A century of crime

BURBANK -- One hundred years ago, a single city marshal employed by

the county was all the township of Burbank required to maintain law and


Still, it wasn't long before the demand for law enforcement grew. In

fact, during the second decade of the century -- with about 1,000 people

living in town -- two marshals were killed in the line of duty in a span

of six years.

In November 1914, City Marshal Luther Colson was shot while clearing a

hobo camp at the Southern Pacific railroad tracks near Victory Place. But

while records indicate suspects were caught who eventually confessed to

the shooting, there is no information about what happened to the killers.

Six years later, on July 30, 1920, Deputy City Marshal Robert Normand

was shot to death after stopping a car with three men at Tujunga Avenue

and Third Street.

Normand died instantly but Constable Henry Purrier, who was shot three

times but survived, identified the killers. All three served lengthy

prison sentences and one died in San Quentin.

When the Burbank Police Department was formed in 1923 it employed fewer than 10 officers. One of those was Chief George Cole, whose

daughter Mary Jane Strickland is a former president of the Burbank

Historical Society.

Today, the department has grown to 160 sworn police officers. In 1998,

the department moved into a state-of-the-art $30 million headquarters it

shares with the Burbank Fire Department.

Burbank has seen its share of sensational crime during the 20th

Century, including several cases that made headlines around the country

and a few that inspired Hollywood movies.


Perhaps the most infamous homicide ever in Burbank involved the murder

of Mabel Monohan, a widow who lived in the 1700 block of West Parkside


On March 9, 1953, the 62-year-old Monohan was settling down in her

favorite red leather chair with "The Purple Pony Murders" when someone

knocked at her door.

Outside was 29-year-old Barbara Graham, who lied that her car had

broken down to get into Monohan's home and then pistol-whipped the woman.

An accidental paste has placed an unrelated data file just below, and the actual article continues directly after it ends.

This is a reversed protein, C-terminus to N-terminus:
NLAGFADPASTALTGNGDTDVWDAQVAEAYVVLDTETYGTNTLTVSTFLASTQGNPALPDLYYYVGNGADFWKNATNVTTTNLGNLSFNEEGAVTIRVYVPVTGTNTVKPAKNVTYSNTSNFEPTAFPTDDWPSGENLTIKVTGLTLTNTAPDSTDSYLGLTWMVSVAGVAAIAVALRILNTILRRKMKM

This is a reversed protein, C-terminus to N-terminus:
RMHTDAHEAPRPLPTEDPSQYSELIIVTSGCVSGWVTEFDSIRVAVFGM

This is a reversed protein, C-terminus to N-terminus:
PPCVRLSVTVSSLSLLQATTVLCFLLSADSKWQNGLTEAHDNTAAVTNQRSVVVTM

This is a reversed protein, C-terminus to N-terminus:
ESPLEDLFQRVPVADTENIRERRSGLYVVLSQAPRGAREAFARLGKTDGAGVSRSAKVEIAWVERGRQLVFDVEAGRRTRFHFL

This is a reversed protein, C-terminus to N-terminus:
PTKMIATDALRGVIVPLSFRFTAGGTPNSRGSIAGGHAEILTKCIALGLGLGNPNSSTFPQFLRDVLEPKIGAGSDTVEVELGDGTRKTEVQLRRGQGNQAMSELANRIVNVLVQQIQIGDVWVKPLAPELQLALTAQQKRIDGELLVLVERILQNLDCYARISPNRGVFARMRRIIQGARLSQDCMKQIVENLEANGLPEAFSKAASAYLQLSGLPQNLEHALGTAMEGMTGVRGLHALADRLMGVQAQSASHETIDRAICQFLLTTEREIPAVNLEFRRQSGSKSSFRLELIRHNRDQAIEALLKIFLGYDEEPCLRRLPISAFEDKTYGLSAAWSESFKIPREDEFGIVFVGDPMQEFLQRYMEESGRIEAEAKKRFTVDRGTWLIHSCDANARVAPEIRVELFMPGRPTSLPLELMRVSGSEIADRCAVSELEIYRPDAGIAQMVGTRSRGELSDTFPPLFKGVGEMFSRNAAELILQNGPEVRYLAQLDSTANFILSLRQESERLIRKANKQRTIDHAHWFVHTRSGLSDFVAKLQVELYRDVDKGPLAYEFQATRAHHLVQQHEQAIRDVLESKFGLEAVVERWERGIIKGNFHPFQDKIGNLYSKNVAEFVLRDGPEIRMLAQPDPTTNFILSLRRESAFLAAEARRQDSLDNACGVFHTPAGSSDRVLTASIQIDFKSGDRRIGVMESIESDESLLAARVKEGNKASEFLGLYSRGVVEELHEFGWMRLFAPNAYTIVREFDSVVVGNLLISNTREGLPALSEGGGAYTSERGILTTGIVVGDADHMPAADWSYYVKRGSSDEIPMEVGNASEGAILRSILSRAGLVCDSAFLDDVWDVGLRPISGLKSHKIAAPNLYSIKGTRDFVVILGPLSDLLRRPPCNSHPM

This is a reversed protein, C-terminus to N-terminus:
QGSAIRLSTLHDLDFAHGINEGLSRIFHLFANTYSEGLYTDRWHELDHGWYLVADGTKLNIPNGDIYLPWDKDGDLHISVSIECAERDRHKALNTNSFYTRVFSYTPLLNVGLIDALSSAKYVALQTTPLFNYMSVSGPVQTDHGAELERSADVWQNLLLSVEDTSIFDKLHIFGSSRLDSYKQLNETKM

Graham's accomplices, Baxter Shorter, Emmett Perkins, John True and

Jack Santo, entered the home. Some searched the residence for money and

jewelry while others tied and strangled Monohan. Monohan's badly beaten

body was dragged into a closet where it was found by her gardener the

next day. Besides its brutality, the Monohan murder made headlines

because Graham, the primary suspect, was young, beautiful and a mother of

a baby boy. Along with Santo Perkins, Graham was convicted and executed

at San Quentin. True testified against the others and was not prosecuted.

Shorter disappeared after speaking to police officers. He was never


"They were a hard bunch," said retired Det. Harry Strickland, who

interviewed Shorter before his disappearance. "Apparently, [Monohan]

didn't have a chance."

The murder inspired the 1958 movie, "I Want to Live!" in which Susan

Hayward won a best actress Oscar for her portrayal of Graham.


In the late 40s and early 50s, gangster Mickey Cohen ran several

illegal gambling halls in Burbank, including one out of an old farm on

Dincara Road.

In May 1948, Strickland and his partner, Sandy McDonald, received

instructions from then-Police Chief Elmer Adams to check out the farm and

raid it if they found evidence of gambling.

Strickland said they coerced a lookout to bring them to the entrance

-- a door with a large peephole.

"We heard a lot of movement," Strickland said. "Inside, there were

about 50 people and gambling paraphernalia."

After more raids and further investigation, Chief Adams and several

city politicians were forced to resign when they were linked to the

illegal operations.

Cohen was never prosecuted in Burbank.


On April 22, 1968, 22-year-old Cheryl Perveler was gunned down as she

parked her convertible in the carport of her Grismer Avenue apartment.

Paul Perveler, a former Los Angeles Police officer, was convicted of

shooting his bride of seven weeks for her $25,000 double indemnity

insurance policy.

Perveler and his girlfriend, Kristiana Cromwell, were also convicted

of killing Cromwell's husband, a department store stock clerk whose badly

burned body was found in the couple's home in 1966. The motive once again

was insurance money.

Though the evidence against Perveler and Cromwell was mostly

circumstantial, the prosecution -- led by Vincent Bugliosi who later

prosecuted the Manson Family -- prevailed. Bugliosi accused the Perveler

and Cromwell of acting out the plot of the 1944 movie "Double Indemnity."

Cromwell was sentenced to life in prison and paroled in 1979. Perveler

was sentenced to death for his wife's murder and the attempted murder of

his ex-wife, Lela Halverson.

In 1972, the state banned the death penalty and Perveler remains in


An NBC-TV movie based on Bugliosi's book about the murders, "Till

Death Us Do Part," aired in 1992.

Copyright © 2019, Burbank Leader
EDITION: California | U.S. & World